While they often presented themselves as bodybuilders’ publications, their chuckle-prompting titles — Torso, Adonis, Honcho, Mandate — didn’t lie. Gay men’s magazines of decades past were bought by gay men who wanted to look at the erotic illustrations of well- built male bodies therein. Because any- one known to possess such material in the homophobic 1950s and 1960s could experience serious consequences, men hid the magazines under their mat- tresses. These illustrations have now inspired a traveling exhibition, Stroke: From Under the Mattress to the Museum Wall. Curated by notable erotic artist Robert W. Richards and orig- inating at the Leslie-Lohman Museum of Gay and Lesbian Art, the popular show contains 24 original illustrations that ap- peared in gay magazines from the 1950s to the 1990s. It also looks at how gay men, forced into the closet during those decades, used these pictures to explore their sexuality intimately. It additionally serves as a showcase for the artists in- volved. On view are works by two dozen top artists of the times, including Touko Laaksonen (Tom of Finland), Antonio Lopez (Antonio), and David Martin.More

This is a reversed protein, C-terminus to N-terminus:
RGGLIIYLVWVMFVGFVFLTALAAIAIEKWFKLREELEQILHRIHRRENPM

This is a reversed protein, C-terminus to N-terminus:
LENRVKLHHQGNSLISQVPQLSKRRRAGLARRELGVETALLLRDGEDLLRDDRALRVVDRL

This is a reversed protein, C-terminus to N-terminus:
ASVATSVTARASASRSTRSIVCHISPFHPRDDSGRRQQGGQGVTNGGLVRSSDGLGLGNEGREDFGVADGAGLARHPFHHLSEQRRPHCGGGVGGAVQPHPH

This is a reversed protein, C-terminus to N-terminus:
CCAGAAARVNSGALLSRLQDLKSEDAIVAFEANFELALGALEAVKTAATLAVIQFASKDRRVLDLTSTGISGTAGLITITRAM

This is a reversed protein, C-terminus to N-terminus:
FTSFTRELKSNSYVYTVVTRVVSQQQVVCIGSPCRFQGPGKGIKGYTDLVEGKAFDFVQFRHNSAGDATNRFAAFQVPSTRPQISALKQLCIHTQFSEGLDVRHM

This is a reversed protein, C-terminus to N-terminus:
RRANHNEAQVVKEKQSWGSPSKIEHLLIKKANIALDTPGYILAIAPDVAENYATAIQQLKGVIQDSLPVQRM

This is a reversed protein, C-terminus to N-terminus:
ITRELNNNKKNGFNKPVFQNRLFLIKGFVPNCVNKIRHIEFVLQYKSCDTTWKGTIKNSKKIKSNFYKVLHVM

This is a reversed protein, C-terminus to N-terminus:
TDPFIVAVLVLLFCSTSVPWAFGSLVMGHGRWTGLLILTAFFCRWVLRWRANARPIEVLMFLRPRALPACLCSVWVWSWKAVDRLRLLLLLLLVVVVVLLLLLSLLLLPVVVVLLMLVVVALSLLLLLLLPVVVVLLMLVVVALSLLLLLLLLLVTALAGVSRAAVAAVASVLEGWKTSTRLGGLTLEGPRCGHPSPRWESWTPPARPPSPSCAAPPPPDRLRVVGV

Seeing that it's Oscar season, motion picture and moving-body art beckons. And frankly, wed find a contemporary refraction and reinterpretation of Michelangelo Antonionis beautiful, black-and-white LAvventura irresistible any time. The visionary Italian directors sun-drenched 1960 tale of amorality and alienation offers a master class in wealthy people acting like they dont care. (Theyre numbed by boredom and vapidity, not willfully cruel like todays spoiled rich.) In Apparatus, the adventurous dance-theater troupe Smith/Wymore Disappearing Acts performs the illusion of a cast and crew shooting a film (itself a two-dimensional illusion) while Antonionis masterwork unspools. The piece includes audience interaction, so attendees play the role of collaborator, and perhaps even participant, as well as spectator. Its the best of all worlds: We get the risk and intensity of live performance, matched with the grammar of cinema that colors the way we all see and act (theres that word again) in the world.
Feb. 25-27, 8 p.m., 2011